Reformist Candidate Wins Iran’s Presidential Election

In an election upset in Iran, the reformist candidate who advocated moderate policies at home and improved relations with the West won the presidential runoff against a hard-line rival, according to results released by the interior ministry on Saturday.

The winner, Masoud Pezeshkian, a 69-year-old cardiac surgeon, got 16.3 million votes to defeat Saeed Jalili with 13.5 million votes. It was a blow to the conservative faction in Iran’s ruling establishment and a major victory for the relatively moderate reformist camp, which had been sidelined from politics for the past few years.

After polls closed at midnight, turnout stood at about 50 percent, roughly 10 percentage points higher than in the first round, with about 30.5 million ballots cast, according to the interior ministry.

The first round had a record low turnout as many Iranians boycotted in protest. But the prospect of a hard-line administration that would double down on strict social rules, including enforcing mandatory hijabs for women, and remain defiant in negotiations to lift international economic sanctions, apparently spurred Iranians to turn out.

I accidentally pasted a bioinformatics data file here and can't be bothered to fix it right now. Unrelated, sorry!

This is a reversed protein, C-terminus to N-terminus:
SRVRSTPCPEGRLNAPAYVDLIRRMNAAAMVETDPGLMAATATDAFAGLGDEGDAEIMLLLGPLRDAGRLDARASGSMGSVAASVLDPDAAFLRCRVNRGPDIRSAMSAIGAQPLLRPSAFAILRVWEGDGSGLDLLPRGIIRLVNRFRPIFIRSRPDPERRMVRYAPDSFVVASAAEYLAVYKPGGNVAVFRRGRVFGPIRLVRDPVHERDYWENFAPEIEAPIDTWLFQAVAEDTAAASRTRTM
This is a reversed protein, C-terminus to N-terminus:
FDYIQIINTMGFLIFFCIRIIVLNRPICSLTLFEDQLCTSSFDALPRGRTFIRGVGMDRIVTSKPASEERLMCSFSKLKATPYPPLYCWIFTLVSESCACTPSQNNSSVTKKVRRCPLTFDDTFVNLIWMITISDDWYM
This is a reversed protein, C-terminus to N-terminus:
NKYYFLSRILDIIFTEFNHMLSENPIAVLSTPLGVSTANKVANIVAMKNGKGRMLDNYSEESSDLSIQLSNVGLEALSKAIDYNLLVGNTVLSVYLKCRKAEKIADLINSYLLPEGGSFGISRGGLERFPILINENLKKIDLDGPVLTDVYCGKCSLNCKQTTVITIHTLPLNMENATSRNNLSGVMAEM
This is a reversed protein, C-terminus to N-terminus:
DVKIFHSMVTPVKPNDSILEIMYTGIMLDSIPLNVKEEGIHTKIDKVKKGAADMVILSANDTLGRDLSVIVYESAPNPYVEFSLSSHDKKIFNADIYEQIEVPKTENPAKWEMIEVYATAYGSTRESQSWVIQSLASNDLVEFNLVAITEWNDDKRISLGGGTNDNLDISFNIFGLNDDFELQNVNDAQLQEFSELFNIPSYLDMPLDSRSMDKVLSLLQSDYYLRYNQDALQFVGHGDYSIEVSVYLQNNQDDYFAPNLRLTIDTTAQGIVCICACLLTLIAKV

“The difficult path ahead will not be smooth except with your companionship, compassion and trust,” Mr. Pezeshkian wrote on social media after his win. In another post, he thanked the young people “who came to work lovingly and sincerely for Iran” and “shined a ray of hope and confidence in the future.”

Mr. Pezeshkian said during the campaign that he recognized fixing the economy was inextricably linked to foreign policy — namely the standoff with the West over the nuclear program — and would negotiate to lift sanctions. He has said he opposes the mandatory hijab law and wants peaceful relations with the West.

While Iran’s supreme leader, Ayatollah Ali Khamenei, wields the most power in government, analysts said the incoming president will set domestic policy and influence the shape of foreign policies.

“A reform-minded president, despite all the limitations and failures of the past, is still meaningfully better — in some significant way it would put some constraint on the authoritarianism of the Islamic Republic,” said Nader Hashemi, a professor of Middle Eastern studies at George Washington University.